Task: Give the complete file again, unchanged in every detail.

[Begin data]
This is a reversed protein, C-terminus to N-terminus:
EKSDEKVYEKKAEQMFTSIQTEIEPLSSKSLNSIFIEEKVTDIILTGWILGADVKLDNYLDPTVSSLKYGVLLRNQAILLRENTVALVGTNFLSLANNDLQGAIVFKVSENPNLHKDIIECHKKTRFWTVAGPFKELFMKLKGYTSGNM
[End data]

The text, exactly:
This is a reversed protein, C-terminus to N-terminus:
EKSDEKVYEKKAEQMFTSIQTEIEPLSSKSLNSIFIEEKVTDIILTGWILGADVKLDNYLDPTVSSLKYGVLLRNQAILLRENTVALVGTNFLSLANNDLQGAIVFKVSENPNLHKDIIECHKKTRFWTVAGPFKELFMKLKGYTSGNM